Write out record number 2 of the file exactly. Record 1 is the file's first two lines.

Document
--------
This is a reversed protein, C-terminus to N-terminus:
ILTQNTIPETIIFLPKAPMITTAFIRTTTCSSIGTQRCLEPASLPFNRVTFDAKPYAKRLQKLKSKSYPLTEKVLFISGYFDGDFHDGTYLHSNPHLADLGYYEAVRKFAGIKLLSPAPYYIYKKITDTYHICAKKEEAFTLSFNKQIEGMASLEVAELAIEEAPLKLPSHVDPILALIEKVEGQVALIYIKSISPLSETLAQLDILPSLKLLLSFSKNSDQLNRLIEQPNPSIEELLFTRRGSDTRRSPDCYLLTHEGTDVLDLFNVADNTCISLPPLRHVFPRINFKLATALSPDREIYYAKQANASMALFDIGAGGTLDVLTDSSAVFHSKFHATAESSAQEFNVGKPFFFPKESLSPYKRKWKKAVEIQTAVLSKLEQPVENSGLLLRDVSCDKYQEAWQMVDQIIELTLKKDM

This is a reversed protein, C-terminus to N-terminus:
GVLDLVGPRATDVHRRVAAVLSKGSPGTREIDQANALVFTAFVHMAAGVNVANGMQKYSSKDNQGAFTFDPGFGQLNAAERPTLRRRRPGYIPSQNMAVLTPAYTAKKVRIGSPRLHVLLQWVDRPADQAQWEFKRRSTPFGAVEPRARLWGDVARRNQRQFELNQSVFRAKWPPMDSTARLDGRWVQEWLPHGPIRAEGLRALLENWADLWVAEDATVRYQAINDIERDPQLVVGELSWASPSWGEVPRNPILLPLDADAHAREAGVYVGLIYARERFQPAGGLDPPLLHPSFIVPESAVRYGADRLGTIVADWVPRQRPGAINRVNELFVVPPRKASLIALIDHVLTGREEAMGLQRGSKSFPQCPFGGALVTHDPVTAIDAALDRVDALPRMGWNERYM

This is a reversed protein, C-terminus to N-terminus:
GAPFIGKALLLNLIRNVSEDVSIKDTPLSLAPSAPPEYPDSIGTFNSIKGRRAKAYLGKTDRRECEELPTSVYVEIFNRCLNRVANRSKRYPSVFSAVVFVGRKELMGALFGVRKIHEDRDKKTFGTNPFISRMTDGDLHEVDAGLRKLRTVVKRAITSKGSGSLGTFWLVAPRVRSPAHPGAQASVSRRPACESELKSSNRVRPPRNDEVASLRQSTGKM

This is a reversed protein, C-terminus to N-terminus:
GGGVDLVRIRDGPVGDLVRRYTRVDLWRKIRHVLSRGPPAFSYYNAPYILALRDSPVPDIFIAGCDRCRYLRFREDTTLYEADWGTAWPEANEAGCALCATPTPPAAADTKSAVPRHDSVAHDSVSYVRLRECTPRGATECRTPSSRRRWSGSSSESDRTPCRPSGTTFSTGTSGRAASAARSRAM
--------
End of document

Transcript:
This is a reversed protein, C-terminus to N-terminus:
GVLDLVGPRATDVHRRVAAVLSKGSPGTREIDQANALVFTAFVHMAAGVNVANGMQKYSSKDNQGAFTFDPGFGQLNAAERPTLRRRRPGYIPSQNMAVLTPAYTAKKVRIGSPRLHVLLQWVDRPADQAQWEFKRRSTPFGAVEPRARLWGDVARRNQRQFELNQSVFRAKWPPMDSTARLDGRWVQEWLPHGPIRAEGLRALLENWADLWVAEDATVRYQAINDIERDPQLVVGELSWASPSWGEVPRNPILLPLDADAHAREAGVYVGLIYARERFQPAGGLDPPLLHPSFIVPESAVRYGADRLGTIVADWVPRQRPGAINRVNELFVVPPRKASLIALIDHVLTGREEAMGLQRGSKSFPQCPFGGALVTHDPVTAIDAALDRVDALPRMGWNERYM